MOTHER'S DAY IS COMING UP!
The Japanese art that embraces imperfections.
I know the story about Kintsugi has been told many times, but I thought it is worth it to be reminded of it again. This ancient Japanese art beautifies broken or cracked pottery and it teaches us that scars can be turned into art, and blemishes can sometimes be celebrated.
I feel there are so many beautiful lessons in this art.
"Kintsugi, or gold splicing, is a physical manifestation of resilience. Instead of discarding marred vessels, practitioners of the art repair broken items with a golden adhesive that enhances the break lines, making the piece unique. They call attention to the lines made by time and rough use; these aren’t a source of shame. This practice — also known as kintsukuroi, which literally means gold mending — emphasises the beauty and utility of breaks and imperfections. It turns a problem into a plus."
This year I am aware of more and more people that are just tired of the constant pressure to be perfect and to do and be more than their time allows. I am picking up a sentiment of people almost giving up on the idea of being perfect. To me, that is progress. No one is perfect. You can only be yourself. You make mistakes, you crack sometimes, let's mend it and embrace those lessons we have learnt.
The other positive about this art is that it rebels against the high level of waste creation in our world today. "It corresponds to the Japanese notions of “mottainai,” an expression of regret at waste, and “mushin,” the need to accept change." We really do have more than enough waste on this planet already, so if there is a chance that something can be fixed, embrace it!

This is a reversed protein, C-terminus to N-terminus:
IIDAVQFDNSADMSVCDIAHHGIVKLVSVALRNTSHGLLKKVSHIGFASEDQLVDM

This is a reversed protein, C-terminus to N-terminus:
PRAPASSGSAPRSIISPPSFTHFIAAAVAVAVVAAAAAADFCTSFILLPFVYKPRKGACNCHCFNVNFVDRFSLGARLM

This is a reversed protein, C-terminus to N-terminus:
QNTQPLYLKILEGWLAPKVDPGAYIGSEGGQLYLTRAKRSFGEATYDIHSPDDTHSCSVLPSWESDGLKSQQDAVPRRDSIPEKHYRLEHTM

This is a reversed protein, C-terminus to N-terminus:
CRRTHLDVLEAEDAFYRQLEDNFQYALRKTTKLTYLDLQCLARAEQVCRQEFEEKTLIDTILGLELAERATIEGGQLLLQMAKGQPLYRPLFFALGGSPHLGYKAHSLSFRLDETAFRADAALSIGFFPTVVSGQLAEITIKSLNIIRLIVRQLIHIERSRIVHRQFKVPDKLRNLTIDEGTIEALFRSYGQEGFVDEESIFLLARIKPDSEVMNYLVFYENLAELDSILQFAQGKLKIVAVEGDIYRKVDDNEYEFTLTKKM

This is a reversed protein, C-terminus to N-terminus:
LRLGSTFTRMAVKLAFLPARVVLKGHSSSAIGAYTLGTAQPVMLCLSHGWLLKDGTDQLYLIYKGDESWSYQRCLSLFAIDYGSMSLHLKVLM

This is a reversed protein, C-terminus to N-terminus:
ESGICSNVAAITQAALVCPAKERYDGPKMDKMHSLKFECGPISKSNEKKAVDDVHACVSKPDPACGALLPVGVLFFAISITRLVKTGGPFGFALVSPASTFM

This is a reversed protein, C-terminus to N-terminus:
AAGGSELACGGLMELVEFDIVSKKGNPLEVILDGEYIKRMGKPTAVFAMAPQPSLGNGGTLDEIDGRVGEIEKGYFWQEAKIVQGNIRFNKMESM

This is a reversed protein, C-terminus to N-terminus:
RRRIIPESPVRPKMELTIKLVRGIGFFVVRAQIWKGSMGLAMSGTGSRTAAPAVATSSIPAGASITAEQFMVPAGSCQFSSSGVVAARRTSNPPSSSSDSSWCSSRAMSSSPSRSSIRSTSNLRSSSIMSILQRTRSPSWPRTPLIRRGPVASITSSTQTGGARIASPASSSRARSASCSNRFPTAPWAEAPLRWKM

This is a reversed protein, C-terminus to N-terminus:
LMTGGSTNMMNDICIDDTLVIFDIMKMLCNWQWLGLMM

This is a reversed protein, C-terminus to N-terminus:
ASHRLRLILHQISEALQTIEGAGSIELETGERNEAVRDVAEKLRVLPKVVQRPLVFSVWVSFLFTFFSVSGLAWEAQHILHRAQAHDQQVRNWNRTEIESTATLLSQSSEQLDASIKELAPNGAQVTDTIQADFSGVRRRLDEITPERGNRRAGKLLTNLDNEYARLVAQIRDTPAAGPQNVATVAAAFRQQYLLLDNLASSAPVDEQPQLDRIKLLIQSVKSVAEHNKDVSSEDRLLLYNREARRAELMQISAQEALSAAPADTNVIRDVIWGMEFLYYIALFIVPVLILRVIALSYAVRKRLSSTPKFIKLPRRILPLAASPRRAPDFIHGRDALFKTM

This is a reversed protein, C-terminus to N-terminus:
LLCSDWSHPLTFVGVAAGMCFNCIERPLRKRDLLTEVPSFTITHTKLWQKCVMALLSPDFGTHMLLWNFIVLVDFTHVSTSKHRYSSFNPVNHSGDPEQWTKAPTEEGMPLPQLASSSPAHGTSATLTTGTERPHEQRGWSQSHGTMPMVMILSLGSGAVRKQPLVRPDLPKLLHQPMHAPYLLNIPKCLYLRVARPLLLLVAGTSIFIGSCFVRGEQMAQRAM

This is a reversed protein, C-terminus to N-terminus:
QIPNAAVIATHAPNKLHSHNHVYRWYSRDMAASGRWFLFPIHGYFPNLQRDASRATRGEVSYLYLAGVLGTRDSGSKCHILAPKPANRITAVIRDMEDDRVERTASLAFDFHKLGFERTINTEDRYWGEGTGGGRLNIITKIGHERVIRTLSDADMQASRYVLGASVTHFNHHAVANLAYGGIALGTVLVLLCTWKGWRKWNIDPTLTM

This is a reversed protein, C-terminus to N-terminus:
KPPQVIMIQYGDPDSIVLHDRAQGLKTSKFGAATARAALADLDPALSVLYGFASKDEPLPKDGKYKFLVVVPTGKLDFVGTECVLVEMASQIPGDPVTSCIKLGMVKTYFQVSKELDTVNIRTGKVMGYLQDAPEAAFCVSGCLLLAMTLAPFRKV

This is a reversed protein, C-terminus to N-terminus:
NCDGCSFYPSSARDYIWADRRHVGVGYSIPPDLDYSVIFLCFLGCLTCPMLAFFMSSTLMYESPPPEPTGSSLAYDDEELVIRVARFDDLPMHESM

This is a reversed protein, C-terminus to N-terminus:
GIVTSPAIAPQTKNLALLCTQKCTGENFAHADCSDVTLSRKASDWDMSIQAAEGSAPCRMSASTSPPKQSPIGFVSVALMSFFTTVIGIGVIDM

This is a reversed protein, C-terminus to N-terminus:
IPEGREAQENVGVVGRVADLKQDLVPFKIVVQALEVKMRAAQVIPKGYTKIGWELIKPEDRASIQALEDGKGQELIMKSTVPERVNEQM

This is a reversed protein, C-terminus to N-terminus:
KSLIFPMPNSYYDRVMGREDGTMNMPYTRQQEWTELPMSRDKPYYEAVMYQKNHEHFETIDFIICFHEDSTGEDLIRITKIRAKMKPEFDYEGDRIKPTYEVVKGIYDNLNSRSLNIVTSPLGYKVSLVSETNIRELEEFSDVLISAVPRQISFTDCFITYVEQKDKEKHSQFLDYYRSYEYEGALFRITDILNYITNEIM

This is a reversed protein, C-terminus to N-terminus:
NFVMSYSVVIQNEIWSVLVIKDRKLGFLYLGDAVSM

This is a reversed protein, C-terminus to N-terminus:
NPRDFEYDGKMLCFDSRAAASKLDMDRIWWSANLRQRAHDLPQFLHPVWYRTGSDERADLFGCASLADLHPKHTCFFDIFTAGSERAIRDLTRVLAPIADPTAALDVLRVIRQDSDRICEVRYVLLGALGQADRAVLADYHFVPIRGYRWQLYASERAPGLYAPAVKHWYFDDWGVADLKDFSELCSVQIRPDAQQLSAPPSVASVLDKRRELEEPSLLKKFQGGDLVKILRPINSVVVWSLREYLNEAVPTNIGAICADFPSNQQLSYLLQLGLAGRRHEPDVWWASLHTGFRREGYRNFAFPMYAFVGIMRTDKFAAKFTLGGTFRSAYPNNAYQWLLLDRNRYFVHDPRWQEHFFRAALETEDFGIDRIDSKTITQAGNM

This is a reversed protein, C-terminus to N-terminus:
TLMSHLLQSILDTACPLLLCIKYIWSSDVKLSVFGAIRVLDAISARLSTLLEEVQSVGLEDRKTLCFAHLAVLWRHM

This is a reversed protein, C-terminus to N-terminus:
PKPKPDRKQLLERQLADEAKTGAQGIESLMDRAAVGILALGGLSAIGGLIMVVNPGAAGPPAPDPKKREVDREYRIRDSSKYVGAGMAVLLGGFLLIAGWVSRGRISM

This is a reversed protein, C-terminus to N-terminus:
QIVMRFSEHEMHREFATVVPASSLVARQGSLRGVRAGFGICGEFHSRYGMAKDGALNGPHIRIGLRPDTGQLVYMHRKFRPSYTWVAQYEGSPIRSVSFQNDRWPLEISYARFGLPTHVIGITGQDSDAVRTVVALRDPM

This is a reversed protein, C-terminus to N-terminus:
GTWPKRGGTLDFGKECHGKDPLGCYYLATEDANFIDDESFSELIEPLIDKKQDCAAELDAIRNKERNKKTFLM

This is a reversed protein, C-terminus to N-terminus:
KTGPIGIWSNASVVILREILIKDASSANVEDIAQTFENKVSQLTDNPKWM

The Kintsugi philosophy encourages us to make the most of what already is, to highlight the beauty of what we have, flaws and all. I don't know about you, but that appeals to me much more than the never-ending quest to be more or better or perfect. I like the idea of being kinder to yourself, to embrace the lessons you have learnt along the way and to live your life with pride, sharing the wisdom you acquired along the way. After all, it is our cracks that give us character. That is why I thought it a good lesson to be reminded of again.
Here's to a 2020 of being kinder to yourself and other!
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